Gratuity after 22

#1
Just a quick question,

Due to receive my gratuity in a month and wanted to know if you get emergency taxed on it.

May sound a silly question but you know what people are like with stories.
 

sgtpepperband

War Hero
Moderator
Book Reviewer
#3
What Wrecker said. Lump sum is tax free, but your pension is hit.

Also, if you are not in immediate employment when you leave (and need to sign on at the Job Centre to get your stamp paid) you will not receive any Jobseeker's Allowance as your pension will effectively nullify any Government benefits that others out of work would receive.
 
#6
..................., but your pension is hit. .................
Big time @ 22%, if it is anything like mine.

Best you advise HMRC also, because you can bet your bottom Euro - the Pension people won't have done so, even though they say they will/have, and are supposed to do so !!

I'm fighting a running battle with HMRC at the moment because they are stating I have been avoiding tax payments since 2006 !
:censored:
 
#7
Good advice from whitemouse. Because our pension tax office is in wales but the people I work for are Porstmouth based and use the pompey tax office I had a few snags sorting all that out.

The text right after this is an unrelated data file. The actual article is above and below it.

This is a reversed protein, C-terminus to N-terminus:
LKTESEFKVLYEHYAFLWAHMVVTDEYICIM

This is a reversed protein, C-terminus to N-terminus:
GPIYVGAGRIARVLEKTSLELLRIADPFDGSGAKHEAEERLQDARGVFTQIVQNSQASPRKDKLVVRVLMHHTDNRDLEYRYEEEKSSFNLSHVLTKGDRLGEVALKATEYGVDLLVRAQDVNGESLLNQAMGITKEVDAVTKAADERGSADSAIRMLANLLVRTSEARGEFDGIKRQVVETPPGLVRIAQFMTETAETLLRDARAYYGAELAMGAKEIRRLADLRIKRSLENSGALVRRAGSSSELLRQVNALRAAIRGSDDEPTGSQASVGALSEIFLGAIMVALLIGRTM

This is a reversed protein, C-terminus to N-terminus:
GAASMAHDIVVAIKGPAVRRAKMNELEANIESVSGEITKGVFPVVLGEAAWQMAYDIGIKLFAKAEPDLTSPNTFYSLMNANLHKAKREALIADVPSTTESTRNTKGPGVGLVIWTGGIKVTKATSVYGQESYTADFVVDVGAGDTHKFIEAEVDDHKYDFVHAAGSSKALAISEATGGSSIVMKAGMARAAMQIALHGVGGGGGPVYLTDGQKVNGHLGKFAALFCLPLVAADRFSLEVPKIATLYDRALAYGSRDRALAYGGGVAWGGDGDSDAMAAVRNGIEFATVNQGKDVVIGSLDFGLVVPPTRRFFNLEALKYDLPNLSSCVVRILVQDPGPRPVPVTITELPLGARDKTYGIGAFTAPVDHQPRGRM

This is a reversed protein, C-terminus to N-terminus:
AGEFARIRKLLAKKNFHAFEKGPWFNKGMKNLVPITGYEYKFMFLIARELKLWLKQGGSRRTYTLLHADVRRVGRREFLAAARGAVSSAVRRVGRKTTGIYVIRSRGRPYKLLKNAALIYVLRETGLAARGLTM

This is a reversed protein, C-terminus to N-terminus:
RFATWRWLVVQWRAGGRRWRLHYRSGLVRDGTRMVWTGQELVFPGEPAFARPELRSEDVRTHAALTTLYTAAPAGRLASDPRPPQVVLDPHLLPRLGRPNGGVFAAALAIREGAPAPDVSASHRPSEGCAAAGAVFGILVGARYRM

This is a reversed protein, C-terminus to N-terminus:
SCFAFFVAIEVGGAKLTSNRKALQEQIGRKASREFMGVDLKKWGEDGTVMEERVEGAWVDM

If your pension and employment tax offices are different places don't for one minute think they talk to each other or, as far as I could see, use the same databases and computer systems.

You have to keep on top of the ******* and keep copies of every letter and e-mail you send and make sure, if you phone them, that you write down the name of the person your talking to and the DTG of every call.
 
#8
Tax man arggggghhhh so many run ins with those feckers and to make it worse the place I have to contact is in Glagow and don't they just love putting us southeners in their place, still indexed linked next year and really don't give a fcuk if its RPI or CPI because ther'e both going through the fcuking roof.
 
#9
Tax on RN pension is done directly from your tax centre . You will get a personal allowance assessed tax code and pensions earnings above that is taxed at the current rate .HMRC pass that coding to Paymaster and tax is deducted before you get your RN pension monthly payment
Work earnings should be taxed at source by your finance department monthly -using the initial HMRC tax code .Have local tax offices
up here and they usually sort any problems if you have any.
Mind you at one time I suggested I go self assessed !!-----pay them myself each year!

G
 
#10
Polar, spookily enough I've just read an interesting article with regards this very subject in the May 11 edition of Pathfinder. I'll attempt to copy a link in below, but likelyhood is it won't work. You could try looking at it at your ressetlement office/library if not? It's on Page 8, and written by some 2 & 1/2 from the Forces Pension Society. Very informative.

Pathfinder International - Pensions: Getting Your Hands On The Money

Hope this is useful

Gollyman
 
#11